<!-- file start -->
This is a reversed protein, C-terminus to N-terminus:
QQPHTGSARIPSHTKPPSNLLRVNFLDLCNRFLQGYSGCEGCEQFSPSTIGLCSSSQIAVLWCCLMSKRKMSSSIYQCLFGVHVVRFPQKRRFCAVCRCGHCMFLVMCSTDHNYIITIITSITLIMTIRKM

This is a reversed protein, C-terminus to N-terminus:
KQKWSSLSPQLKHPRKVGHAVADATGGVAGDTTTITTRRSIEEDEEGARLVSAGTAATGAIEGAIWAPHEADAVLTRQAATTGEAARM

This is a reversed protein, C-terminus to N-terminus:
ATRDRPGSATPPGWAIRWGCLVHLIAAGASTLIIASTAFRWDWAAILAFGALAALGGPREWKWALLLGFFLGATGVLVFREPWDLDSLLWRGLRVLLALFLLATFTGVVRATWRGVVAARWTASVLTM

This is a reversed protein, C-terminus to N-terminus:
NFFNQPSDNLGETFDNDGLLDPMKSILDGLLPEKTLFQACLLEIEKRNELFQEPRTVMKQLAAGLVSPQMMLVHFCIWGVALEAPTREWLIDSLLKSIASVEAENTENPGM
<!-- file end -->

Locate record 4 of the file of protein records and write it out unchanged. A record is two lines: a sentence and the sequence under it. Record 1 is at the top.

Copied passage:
This is a reversed protein, C-terminus to N-terminus:
NFFNQPSDNLGETFDNDGLLDPMKSILDGLLPEKTLFQACLLEIEKRNELFQEPRTVMKQLAAGLVSPQMMLVHFCIWGVALEAPTREWLIDSLLKSIASVEAENTENPGM